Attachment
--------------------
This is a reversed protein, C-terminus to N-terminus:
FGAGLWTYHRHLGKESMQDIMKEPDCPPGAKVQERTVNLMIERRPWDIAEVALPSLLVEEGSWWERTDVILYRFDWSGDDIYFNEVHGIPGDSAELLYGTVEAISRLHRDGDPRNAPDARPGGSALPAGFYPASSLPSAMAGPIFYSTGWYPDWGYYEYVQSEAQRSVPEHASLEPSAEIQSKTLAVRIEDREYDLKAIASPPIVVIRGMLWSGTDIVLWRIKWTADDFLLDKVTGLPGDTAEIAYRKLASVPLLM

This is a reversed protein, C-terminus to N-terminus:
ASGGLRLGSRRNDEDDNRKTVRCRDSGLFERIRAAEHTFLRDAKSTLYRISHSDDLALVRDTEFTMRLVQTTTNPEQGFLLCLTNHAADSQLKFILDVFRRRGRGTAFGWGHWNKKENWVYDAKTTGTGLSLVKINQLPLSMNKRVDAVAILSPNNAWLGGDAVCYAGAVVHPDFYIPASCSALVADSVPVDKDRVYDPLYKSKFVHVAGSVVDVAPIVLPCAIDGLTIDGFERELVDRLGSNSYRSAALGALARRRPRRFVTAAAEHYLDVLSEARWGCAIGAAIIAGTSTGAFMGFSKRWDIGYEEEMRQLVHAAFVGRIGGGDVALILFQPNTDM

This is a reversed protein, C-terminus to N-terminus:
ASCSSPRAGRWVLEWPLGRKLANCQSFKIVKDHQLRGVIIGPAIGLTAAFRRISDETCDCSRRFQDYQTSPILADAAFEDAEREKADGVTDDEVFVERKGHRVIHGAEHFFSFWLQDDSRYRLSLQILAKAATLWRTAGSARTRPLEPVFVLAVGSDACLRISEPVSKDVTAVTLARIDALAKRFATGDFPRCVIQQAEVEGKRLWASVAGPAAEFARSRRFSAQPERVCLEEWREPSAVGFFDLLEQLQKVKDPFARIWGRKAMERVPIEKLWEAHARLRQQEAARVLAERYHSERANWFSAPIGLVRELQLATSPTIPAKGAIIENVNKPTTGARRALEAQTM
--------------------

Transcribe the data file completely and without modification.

This is a reversed protein, C-terminus to N-terminus:
FGAGLWTYHRHLGKESMQDIMKEPDCPPGAKVQERTVNLMIERRPWDIAEVALPSLLVEEGSWWERTDVILYRFDWSGDDIYFNEVHGIPGDSAELLYGTVEAISRLHRDGDPRNAPDARPGGSALPAGFYPASSLPSAMAGPIFYSTGWYPDWGYYEYVQSEAQRSVPEHASLEPSAEIQSKTLAVRIEDREYDLKAIASPPIVVIRGMLWSGTDIVLWRIKWTADDFLLDKVTGLPGDTAEIAYRKLASVPLLM

This is a reversed protein, C-terminus to N-terminus:
ASGGLRLGSRRNDEDDNRKTVRCRDSGLFERIRAAEHTFLRDAKSTLYRISHSDDLALVRDTEFTMRLVQTTTNPEQGFLLCLTNHAADSQLKFILDVFRRRGRGTAFGWGHWNKKENWVYDAKTTGTGLSLVKINQLPLSMNKRVDAVAILSPNNAWLGGDAVCYAGAVVHPDFYIPASCSALVADSVPVDKDRVYDPLYKSKFVHVAGSVVDVAPIVLPCAIDGLTIDGFERELVDRLGSNSYRSAALGALARRRPRRFVTAAAEHYLDVLSEARWGCAIGAAIIAGTSTGAFMGFSKRWDIGYEEEMRQLVHAAFVGRIGGGDVALILFQPNTDM

This is a reversed protein, C-terminus to N-terminus:
ASCSSPRAGRWVLEWPLGRKLANCQSFKIVKDHQLRGVIIGPAIGLTAAFRRISDETCDCSRRFQDYQTSPILADAAFEDAEREKADGVTDDEVFVERKGHRVIHGAEHFFSFWLQDDSRYRLSLQILAKAATLWRTAGSARTRPLEPVFVLAVGSDACLRISEPVSKDVTAVTLARIDALAKRFATGDFPRCVIQQAEVEGKRLWASVAGPAAEFARSRRFSAQPERVCLEEWREPSAVGFFDLLEQLQKVKDPFARIWGRKAMERVPIEKLWEAHARLRQQEAARVLAERYHSERANWFSAPIGLVRELQLATSPTIPAKGAIIENVNKPTTGARRALEAQTM